Summer Cinema with Jordan Wolff: ‘You’re Next’


Jordan Wolff
Promotion and Distribution Director

Who doesn’t love going to a good old fashioned family reunion? Not the people at a reunion involving a group of masked murderers. “You’re Next,” directed by Adam Wingard and written by Simon Barrett, tells the story of the Davison family who has gathered at their remote vacation house for a family get-together gone completely wrong. But despite having all the necessary ingredients to be a decently scary movie, “You’re Next” failed in several key areas. As a result, it came across as a mediocre film at best.

“You’re Next” originally premiered during the 2011 Toronto International Film Festival Midnight Madness program and made its U.S. film release this year on Aug. 23. Despite the movie’s disappointments, there were many intriguing elements about this film. For one, I found it refreshing to see a cast of faces unfamiliar to me. The main character Erin is played by actress Sharni Vinson, who has appeared in films such as “Bait 3D,” “Step UP 3D,” and “Blue Crush 2” — not exactly blockbuster motion pictures. The character Erin is a real badass who turns the tables on the murderers and fights back, almost in a comedic, unrealistic way. You can’t help but root for her to survive. Look out for this super hot and fearless Australian.
Perhaps the smartest and most intriguing aspect of the movie is the twist, although that’s not saying too much. Now I will say that there were some pretty good thrilling moments in this movie, because let’s be real, those masks are pretty scary. However, most of the suspense thins out about halfway through the film. Yes, the first few deaths had me at the edge of my seat, but these moments are few and far between. I found that the mystery was revealed too soon and the idea behind the plot was far scarier than the execution of it.
Overall, what made this movie fail most in meeting my expectations were the characters, story, and (lack of) logic. The frustrating thing wasn’t even the fact that everyone split up, ventured outside on their own, and became more vulnerable to being picked off one by one. As typical as that is, it was the uncreative explanations and reasons behind the murders that disappointed me. It quickly became too predictable and therefore less suspenseful. The spark that made me curious was lost, and where’s the fun in that? With some thought you will be able to spot the family’s oddball murderer and the motives behind the killings fairly easily. Maybe the fact that the movie is so obvious is its point, but I would have liked to see some more thought put into the story.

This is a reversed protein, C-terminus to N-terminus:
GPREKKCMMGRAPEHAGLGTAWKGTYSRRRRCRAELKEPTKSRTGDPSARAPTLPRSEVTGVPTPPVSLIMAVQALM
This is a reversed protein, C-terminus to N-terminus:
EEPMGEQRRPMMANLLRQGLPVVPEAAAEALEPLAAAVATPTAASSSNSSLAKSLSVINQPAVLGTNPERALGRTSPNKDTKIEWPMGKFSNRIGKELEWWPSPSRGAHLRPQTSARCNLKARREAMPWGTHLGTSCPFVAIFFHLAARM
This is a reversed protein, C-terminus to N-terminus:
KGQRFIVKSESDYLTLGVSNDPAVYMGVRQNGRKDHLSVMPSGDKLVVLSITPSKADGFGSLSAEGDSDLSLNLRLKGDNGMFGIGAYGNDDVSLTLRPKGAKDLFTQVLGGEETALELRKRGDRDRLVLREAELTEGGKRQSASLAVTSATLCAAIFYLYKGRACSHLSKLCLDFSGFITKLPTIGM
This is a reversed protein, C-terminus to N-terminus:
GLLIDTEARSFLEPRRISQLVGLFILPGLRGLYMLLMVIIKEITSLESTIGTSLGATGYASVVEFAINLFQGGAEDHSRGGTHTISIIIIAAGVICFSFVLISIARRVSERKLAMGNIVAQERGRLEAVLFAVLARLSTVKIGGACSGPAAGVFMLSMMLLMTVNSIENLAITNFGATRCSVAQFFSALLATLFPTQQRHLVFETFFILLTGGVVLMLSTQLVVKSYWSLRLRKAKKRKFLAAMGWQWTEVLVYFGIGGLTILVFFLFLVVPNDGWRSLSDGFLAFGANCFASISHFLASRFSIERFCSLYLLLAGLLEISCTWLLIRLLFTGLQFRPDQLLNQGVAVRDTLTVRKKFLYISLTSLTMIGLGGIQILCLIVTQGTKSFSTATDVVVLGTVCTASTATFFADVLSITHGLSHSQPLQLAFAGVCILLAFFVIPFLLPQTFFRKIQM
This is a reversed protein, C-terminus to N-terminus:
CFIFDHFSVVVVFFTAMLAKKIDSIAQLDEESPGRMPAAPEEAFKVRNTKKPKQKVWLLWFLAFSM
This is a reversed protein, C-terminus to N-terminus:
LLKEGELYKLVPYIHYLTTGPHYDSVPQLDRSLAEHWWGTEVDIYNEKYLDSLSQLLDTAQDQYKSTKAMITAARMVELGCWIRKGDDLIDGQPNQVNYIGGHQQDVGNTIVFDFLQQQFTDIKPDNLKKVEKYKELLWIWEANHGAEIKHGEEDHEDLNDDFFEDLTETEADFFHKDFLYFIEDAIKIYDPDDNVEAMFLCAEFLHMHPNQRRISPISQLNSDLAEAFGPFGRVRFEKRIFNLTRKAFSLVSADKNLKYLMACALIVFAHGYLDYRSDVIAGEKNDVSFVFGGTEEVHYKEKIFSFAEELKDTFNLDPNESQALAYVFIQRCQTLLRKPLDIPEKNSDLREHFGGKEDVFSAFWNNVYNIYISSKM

Lionsgate called the movie “One of the smartest and most terrifying films in years, ‘You’re Next’ reinvents the genre by putting a fresh twist on home-invasion horror.” And interestingly enough, Rotten Tomatoes gives “Your Next” a 78% rating, which is significantly higher than some really good movies out right now, putting it in third place among active movies. As of press time, “Kick Ass 2” is currently rated at 29% and “We’re the Millers” at 47%, which are both decent movies that I stand by. At the end of the day, the film seems to be a cross between “Home Alone” and “The Hunger Games,” except with a wee bit more intensity and far less creativity.
It can be fun to get scared if you’re into horror films, and yes, you will get your fair share of gore from “You’re Next;”  but “The Conjuring” raised my hairs way more than this thriller. There are plenty of killings in “Your Next,” but the whole idea of being the next victim only appeared twice in the film. Only twice did a victim read in blood, “you’re next” — what the hell. I was expecting the title phrase to appear throughout the movie or for at least half of the murders. That would have been far scarier and more ominous.
I will give credit where credit is due: someone does die via blender, so that is worth something. However, all in all I give this movie a 6.9 out of ten. It has some thrilling aspects and the ingredients for being an awesome scary movie, but its lack of cleverness and thought to detail disappoints. But like all movies, I guess it ultimately depends on who you see this movie with, as that can make all the difference.